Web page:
By CY Ming
A 33-year-old Taiwanese woman arrived at Kuala Lumpur International Airport 2 (klia2) at 8.30pm on March 9.
Immigration officers denied her entry because several pages of her passport were torn. She was held in a detention centre and later released, and deported back to Taiwan on March 11 at 9.20am.
There was nothing unusual in the actions of the immigration officers except that the woman claimed the pages of her passport were torn by Japanese Customs officers when ripping off the tax-free forms stapled to them.
Instead of complaining to the authorities back home, she chose to post her experience on Facebook claiming ill-treatment, which was picked up by Taiwan media.
She alleged that her passport and mobile phone were confiscated and she could not inform her family of the situation.
After interrogation, she was told that she would be released the next morning but was detained an extra day as she refused to pay the RM1,000 demanded by immigration officers.
She also described the detention centre as dark, crowded and filthy, with no doors for the toilet. She claimed she had to sleep on the floor.
While there, she witnessed an immigration officer slapping a Vietnamese woman in the face when she walked out during roll call because she had mistakenly heard her name instead.
In her posting, she also cited a previous incident of another Taiwanese woman who was detained for mistakenly showing immigration officers the plane ticket for her previous trip to Malaysia.
All these are just one side of the story and truth will only emerge after a thorough investigation, which Deputy Prime Minister Ahmad Zahid Hamidi has ordered.
But there are two irrefutable facts concerning this incident. The first is that the foreign visitor had yet to enter our country, and the second is the conditions at the detention centre.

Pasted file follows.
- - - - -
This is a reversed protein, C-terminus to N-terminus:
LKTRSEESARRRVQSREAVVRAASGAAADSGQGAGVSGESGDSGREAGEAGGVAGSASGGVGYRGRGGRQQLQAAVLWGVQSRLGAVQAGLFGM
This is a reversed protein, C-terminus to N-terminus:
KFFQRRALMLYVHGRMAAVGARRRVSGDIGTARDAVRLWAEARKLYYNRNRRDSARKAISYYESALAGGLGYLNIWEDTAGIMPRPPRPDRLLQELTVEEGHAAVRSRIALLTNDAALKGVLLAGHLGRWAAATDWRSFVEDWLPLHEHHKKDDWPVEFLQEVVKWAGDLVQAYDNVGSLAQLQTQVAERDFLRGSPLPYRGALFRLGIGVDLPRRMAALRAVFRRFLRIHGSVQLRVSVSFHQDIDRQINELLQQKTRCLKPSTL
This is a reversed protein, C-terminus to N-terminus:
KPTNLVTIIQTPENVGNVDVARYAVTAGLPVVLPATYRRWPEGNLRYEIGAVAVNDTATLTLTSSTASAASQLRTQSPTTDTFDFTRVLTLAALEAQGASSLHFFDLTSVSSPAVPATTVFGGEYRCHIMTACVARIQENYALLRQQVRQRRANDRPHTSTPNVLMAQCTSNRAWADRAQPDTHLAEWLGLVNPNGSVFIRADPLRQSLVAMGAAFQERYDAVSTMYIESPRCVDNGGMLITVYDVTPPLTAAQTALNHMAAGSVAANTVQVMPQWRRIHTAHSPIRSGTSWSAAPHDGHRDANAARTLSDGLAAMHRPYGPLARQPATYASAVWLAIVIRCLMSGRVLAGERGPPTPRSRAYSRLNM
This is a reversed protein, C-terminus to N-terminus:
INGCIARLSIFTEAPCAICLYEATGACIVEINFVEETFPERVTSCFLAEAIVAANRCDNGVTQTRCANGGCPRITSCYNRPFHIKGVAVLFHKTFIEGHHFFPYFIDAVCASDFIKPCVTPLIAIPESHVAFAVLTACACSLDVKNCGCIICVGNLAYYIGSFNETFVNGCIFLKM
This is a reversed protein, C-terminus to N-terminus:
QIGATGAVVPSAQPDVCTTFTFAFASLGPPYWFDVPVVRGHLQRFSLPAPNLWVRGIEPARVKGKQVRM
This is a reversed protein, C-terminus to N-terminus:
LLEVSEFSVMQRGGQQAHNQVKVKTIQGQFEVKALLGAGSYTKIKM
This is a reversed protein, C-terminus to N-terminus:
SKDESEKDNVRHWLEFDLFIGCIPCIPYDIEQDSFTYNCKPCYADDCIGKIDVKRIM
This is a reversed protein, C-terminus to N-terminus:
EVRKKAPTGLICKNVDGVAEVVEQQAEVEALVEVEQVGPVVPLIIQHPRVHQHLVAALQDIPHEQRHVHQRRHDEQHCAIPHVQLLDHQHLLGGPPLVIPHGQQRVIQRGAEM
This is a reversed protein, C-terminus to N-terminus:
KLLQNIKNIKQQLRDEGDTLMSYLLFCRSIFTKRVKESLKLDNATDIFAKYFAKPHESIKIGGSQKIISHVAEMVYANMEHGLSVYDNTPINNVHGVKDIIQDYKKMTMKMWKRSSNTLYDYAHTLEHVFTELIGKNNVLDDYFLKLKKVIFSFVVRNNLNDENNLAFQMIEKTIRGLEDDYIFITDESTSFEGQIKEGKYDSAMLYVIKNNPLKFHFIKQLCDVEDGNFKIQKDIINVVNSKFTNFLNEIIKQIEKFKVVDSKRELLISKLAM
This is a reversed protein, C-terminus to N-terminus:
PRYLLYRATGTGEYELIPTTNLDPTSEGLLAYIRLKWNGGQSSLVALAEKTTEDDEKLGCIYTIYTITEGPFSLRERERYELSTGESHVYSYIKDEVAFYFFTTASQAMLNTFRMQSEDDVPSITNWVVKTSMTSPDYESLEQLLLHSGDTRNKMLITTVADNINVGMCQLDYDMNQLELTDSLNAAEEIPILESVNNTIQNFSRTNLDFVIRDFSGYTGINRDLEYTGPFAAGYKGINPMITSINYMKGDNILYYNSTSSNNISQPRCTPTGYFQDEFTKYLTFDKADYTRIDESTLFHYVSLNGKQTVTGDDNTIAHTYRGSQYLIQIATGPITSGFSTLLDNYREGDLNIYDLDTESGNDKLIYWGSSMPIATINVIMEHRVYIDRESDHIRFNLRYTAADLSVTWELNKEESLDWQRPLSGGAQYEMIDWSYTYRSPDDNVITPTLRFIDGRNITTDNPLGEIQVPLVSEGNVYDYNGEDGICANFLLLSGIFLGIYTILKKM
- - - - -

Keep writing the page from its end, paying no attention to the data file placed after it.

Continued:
While it is normal to see immigration officers rounding up foreign women who have overstayed their welcome in our country due to their immoral activities, such treatment should not be accorded to those on arrival, however suspicious the person may appear to be.
Immigration officers around the world have every right to turn away single women entering a country based on suspicion, but have no right to ill-treat them.
While treatment can be debatable, the condition of the detention centre would be clear testimony to how the Immigration Department treats visitors denied entry.
Unless the Immigration Department allows the media to inspect the detention centre without sprucing it up, the public will continue to believe the Taiwanese woman’s side of the story.
I do not support or object to the way foreigners are rounded up for not possessing valid travel documents. They certainly cannot be treated with kid gloves but we can be kinder.
But if these officers were to be stationed at our checkpoints, particularly our international airports, they ought to behave in a better manner.
They are the face of real Malaysia. It is a given that all airline cabin crew flash their best smiles when passengers board or disembark from the aircraft.
Passengers are used to seeing them smile and will only notice those who don’t. After retrieving their luggage, anxiety builds for the passenger when the immigration queue is long or when they have to wait their turn for their documents to be processed.
While the immigration officer inspects their passport, the passenger watches the officer’s facial expression intently and breathes a sigh of relief when the stamp comes down on the passport.
The passport is normally returned to the passenger in a business-like manner, as the officer wishes to clear the line speedily.
But if any officer were to hand over the passport with a respectful smile, that smile could be remembered forever by many passengers.
All immigration officers at checkpoints are bestowed the greatest power to make visitors feel welcome. They are the real first impression for all visitors to our country.
But in order to respect others, they must learn to truly respect themselves. However, if they are egoistic, it will show in the organisation’s culture and look very ugly to the public.
Taiwanese visitors to Malaysia increased by 6.2% to 300,861 last year, from 283,224 the previous year. Taiwan’s population may only be 80% of Malaysia’s, but just like residents in Macau and Hong Kong, Taiwanese are affluent.
What was written in Chinese and posted on Facebook by that Taiwanese woman can also be read by many other people around the world, many of whom are likely potential visitors to Malaysia.
Our immigration officers ought to realise that with great power comes great responsibility.
CY Ming is an FMT reader.